The Taotronics TT-BH040s are just about the most affordable headphones you’ll find that can compete with ultra-desirable pairs like the Sony WH-1000XM3.
The TT-BH040s have full-size cups, part-metal build, great battery life, Bluetooth wireless and active noise cancellation. That all this costs just $54.99 (£54.99) seems flat-out unlikely.
The Taotronics TT-BH040’s value is undeniable, even if we recommend not getting swept away by what they offer. Dig too deep into user reviews online and you could believe they outperform pairs five times the price (they don’t).
But with reasonable sound quality, not-entirely-useless ANC and good wireless stability, the Taotronics TT-BH040 is still a sensible choice for someone on a tight budget.
Design and comfort
Taotronics is a rather localised master of budget audio gear. Where SoundMagic made its name with the classic E10 budget earphones and eventually spread out onto the high street, you are most likely to buy a Taotronics pair from Amazon.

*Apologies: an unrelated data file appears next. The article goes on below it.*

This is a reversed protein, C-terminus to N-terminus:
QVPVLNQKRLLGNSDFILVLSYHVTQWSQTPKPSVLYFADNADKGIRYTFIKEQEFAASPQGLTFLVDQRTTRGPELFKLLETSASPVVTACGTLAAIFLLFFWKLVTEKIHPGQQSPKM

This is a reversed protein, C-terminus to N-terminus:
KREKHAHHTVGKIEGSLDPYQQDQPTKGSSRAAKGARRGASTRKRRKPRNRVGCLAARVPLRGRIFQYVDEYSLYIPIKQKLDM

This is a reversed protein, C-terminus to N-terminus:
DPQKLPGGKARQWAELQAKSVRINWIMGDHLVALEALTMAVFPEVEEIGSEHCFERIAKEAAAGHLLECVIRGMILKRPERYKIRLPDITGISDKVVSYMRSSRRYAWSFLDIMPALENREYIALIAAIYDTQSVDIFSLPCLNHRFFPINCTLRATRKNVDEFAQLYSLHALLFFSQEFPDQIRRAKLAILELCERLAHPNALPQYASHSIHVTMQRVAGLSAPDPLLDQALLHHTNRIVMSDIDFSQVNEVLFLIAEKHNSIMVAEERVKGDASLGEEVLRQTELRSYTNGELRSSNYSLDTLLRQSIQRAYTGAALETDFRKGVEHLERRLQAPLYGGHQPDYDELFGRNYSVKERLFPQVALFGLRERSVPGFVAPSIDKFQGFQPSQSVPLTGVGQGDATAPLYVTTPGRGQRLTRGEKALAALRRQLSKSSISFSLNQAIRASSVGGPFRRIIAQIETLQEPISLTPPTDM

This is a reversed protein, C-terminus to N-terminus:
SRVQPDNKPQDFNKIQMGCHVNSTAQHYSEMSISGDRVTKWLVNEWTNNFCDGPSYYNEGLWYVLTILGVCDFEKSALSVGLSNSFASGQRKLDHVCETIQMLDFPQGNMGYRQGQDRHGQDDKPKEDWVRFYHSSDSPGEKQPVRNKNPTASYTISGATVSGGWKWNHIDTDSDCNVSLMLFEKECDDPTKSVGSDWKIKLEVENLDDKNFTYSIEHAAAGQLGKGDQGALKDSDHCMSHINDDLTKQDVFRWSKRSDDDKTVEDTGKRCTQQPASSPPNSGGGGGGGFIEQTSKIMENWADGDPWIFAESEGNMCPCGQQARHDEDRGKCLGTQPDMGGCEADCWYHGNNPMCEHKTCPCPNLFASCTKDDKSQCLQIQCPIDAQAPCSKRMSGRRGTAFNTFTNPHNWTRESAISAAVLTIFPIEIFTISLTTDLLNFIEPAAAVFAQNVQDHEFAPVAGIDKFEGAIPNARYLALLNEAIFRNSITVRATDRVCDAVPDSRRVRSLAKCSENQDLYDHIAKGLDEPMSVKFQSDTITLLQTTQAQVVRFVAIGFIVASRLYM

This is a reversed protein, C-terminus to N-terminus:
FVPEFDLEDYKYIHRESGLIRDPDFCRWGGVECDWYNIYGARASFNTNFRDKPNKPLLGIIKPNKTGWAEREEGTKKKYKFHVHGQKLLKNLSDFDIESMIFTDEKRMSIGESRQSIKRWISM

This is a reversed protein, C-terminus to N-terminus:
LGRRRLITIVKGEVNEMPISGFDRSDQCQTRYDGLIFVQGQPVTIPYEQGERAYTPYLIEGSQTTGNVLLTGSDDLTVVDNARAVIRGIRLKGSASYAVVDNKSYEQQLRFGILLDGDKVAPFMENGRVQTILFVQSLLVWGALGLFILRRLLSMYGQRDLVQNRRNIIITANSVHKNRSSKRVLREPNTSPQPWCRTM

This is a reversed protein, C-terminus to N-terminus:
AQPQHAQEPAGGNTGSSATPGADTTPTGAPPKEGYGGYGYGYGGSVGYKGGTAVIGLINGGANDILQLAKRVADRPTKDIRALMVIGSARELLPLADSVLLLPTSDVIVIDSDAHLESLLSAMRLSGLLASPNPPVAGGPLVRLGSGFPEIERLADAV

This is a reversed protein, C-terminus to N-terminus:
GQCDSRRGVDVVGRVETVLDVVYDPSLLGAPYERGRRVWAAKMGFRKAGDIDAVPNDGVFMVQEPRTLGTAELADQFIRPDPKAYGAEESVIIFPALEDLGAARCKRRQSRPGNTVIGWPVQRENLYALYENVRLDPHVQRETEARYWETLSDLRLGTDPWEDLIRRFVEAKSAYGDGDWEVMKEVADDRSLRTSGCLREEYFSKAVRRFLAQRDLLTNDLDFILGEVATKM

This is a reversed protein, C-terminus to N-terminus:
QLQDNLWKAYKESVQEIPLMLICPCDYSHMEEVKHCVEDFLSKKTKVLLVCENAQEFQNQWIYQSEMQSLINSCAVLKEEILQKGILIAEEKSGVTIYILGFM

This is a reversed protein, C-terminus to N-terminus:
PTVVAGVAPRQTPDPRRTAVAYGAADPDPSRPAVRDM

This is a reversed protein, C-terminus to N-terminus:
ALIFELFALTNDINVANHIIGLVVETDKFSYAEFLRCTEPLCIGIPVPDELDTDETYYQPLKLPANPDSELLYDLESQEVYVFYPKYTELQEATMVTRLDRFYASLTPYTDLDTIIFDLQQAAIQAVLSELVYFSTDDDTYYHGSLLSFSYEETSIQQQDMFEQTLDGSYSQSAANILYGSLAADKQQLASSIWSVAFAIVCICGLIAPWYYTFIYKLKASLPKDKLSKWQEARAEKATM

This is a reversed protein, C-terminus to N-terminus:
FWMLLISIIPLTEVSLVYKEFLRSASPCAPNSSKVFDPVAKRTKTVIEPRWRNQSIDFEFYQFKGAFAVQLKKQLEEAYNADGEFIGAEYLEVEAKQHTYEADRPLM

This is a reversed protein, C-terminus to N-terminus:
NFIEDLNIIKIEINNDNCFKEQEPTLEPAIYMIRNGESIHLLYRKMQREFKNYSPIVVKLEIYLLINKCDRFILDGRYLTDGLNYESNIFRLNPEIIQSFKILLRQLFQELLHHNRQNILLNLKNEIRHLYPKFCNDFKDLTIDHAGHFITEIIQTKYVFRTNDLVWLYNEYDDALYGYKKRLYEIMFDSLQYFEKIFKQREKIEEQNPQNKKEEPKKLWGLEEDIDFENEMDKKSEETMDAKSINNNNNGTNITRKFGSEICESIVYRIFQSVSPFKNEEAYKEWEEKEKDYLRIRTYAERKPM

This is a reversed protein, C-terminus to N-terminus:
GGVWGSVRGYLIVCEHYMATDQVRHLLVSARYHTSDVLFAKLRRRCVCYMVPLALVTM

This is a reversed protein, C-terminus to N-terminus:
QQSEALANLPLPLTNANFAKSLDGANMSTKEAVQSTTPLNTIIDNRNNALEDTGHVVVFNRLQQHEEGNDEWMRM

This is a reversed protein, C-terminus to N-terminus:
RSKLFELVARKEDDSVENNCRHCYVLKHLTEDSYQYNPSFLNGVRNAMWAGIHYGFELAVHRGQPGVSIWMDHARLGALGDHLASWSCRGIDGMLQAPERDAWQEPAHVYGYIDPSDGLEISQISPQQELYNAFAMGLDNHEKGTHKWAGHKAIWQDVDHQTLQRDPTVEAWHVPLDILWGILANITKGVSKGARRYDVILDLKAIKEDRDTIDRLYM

Taotronic’s winning formula is to create cheap products with premium looks, and spend any extra budget where it really counts.
The Taotronics TT-BH040 are intended to look like contemporaries of headphones such as the Sony WH-1000XM3, Beats Studio3 and B&O Play H7. While Taotronics don’t have the brand strength of these competitors, their ‘fake it to make it’ strategy works quite well.
I’ve had a number of real-world compliments about the appearance of these headphones, and Taotronics has made the right basic design choices. The Taotronics TT-BH040 are mostly plastic but have a plate of aluminium over each cup, giving them a more upmarket look and feel than the rival Mixcder E7. The bevelling of the aluminium’s edge, revealing the shiny metal underneath, is a particularly nice touch.
These are still headphones made and sold cheaply, but there are actually no elements that let the Taotronics TT-BH040 down badly. The plastics don’t creak significantly, while the fake leather used in the headband and pads is of decent quality. The comfort is excellent too.